Urik chattered on happily as they worked. He didn't require any replies and so Seven's unease went unnoticed for the better part of two hours. He finally looked up and caught her sweeping the forest with her tricorder.

"There's no one out there."

"So this," she held up the tricorder, "says."

"It's not like you to doubt proof."

"I'll admit, even after nine years on Voyager, I have a difficult time trusting intuition alone, but..."

"But you think someone is watching us?"

"The hair on the back of your neck stands up and you feel like if you turn around, you're going to see someone staring."

"Oh, you're just paranoid." Seven gave him a dirty look, but he ignored it. "Don't worry. There's no one there."

Seven had no reply.


"Was that thunder?" Celes looked around. They were back at the mountain range.

"I think that was an engine." B'Elanna's gaze searched the sky. For a short moment she thought she saw the black outline of a ship, but it disappeared and she could only assume it was a trick of the light.


Seven and Urik stood at the sound of an engine coming closer. For only a moment, they saw a dark shape rise from the trees and disappear.

Seven, having better eyesight, recognized it as a small black ship, not unlike the Delta Flyer.

"I think we should get back," said Urik. His pale eyes roved over the empty sky.


"Seven of Nine to Lieutenant Paris."

B'Elanna tapped the silver badge on her chest. "Go ahead."

"Have you come in contact with other intelligent species?" B'Elanna paused. She and Celes shared a look.

"What do you mean?"

"Urik and I just saw an alien ship leave the surface. It cloaked before we could get a reading on it."

Celes began packing up their equipment as fast as her hands could move.

"We saw it too. Return to the Delta Flyer. We'll meet you there."


Seven was already moving, two of the four pattern enhancers clasped tight in her hand. Urik kept pace just a step behind her.

They broke through the trees and sprinted across the unprotected meadow to the Delta Flyer.

B'Elanna and Celes appeared from nowhere and they ran together for the shuttle. Though nothing chased them, they knew through instinct that they shouldn't linger.

There was a hole that none of them saw, hidden as it was by the long grass. It was small, just the size that could have been made by a burrowing rodent. Seven's foot found it.

With a gasp of shock, Seven felt her toe catch on something and trip her up. She tucked her body into itself so that she rolled instead of fell on her face. Celes, the slowest member of their group, saw it happen. Her hands, usually so unsure and trembling, were like iron under Seven's arms.

Seven felt the sharp pain in her ankle. It wasn't broken, but it hurt like hell. A bad sprain, her body told her. Her leg wobbled and throbbed when she put pressure on it. It hurt to set it down, but Celes was tugging on her arm and they had to go. Seven's hesitation and assessment took all of half a second. She chose to ignore the pain and ran as fast as she could. Still, she lagged, Celes pulling on her hand the rest of the way to the shuttle. Seven was incredibly relieved when her uninjured foot landed on the Delta Flyer. A bit of pressure and she was in the ship. The others were already at their stations and working to get the Flyer into the air by the time Seven limped to her seat and began running scans.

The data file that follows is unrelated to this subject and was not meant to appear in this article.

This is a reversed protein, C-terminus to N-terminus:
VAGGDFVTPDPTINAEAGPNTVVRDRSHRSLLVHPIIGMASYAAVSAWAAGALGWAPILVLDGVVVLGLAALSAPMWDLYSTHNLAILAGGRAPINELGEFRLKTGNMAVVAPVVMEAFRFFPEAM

Celes was already relaying a message to Voyager while B'Elanna started the engines, but there wasn't much to say.

"Run the standard greeting on all channels," said Janeway over the link. Her voice was slightly distorted at first, but grew clearer the higher the ship rose in the atmosphere, away from whatever interference was on the surface.

"Understood." B'Elanna partly turned her head, but kept her eyes on the controls. "Celes?"


"This is Lieutenant B'Elanna Paris of the Delta Flyer. If there is anyone there, please respond." She paused.

"No response," said Celes.

"We are peaceful explorers. We came to this planet in search of spare resources. If this is your territory, we were unaware."

Celes shook her head when B'Elanna turned to her. They were all tense, and none of them exactly sure why.

Before B'Elanna could continue, a flash of light blinded them. The shuttle jolted to the side, nearly dislodging the crew from their seats.

"Shields down to fifty percent."

"Where did that come from?" B'Elanna asked part in amazement and part in anger.

Seven's voice was steady, but her wide eyes expressed her shock and unease well enough. "Twenty metres to starboard."

This time B'Elanna did turn. "What? How can they be that close?"

"They must have superior cloaking technology. I can't detect any other ships in the vicinity."

"This is Lieutenant B'Elanna Paris of the -"

The second shot was worse than the first. Several circuits exploded in a shower of sparks and shields went down to almost nothing, as did many other systems.

We can't fight what we can't see, thought B'Elanna. "Send a message to Voyager. We'll have to land."

"Are you crazy?" Urik shouted. "They'll pick us off easier than ants."

"We've already lost this fight." She took a steadying breath. "We have to land or we'll be blown to pieces out here."

The third shot, though B'Elanna tried to dodge it, hit them directly on the port side.

"Hull breach -" Celes' sentence cut off as a circuit in her console snapped. She only just managed to get away without being terribly burned.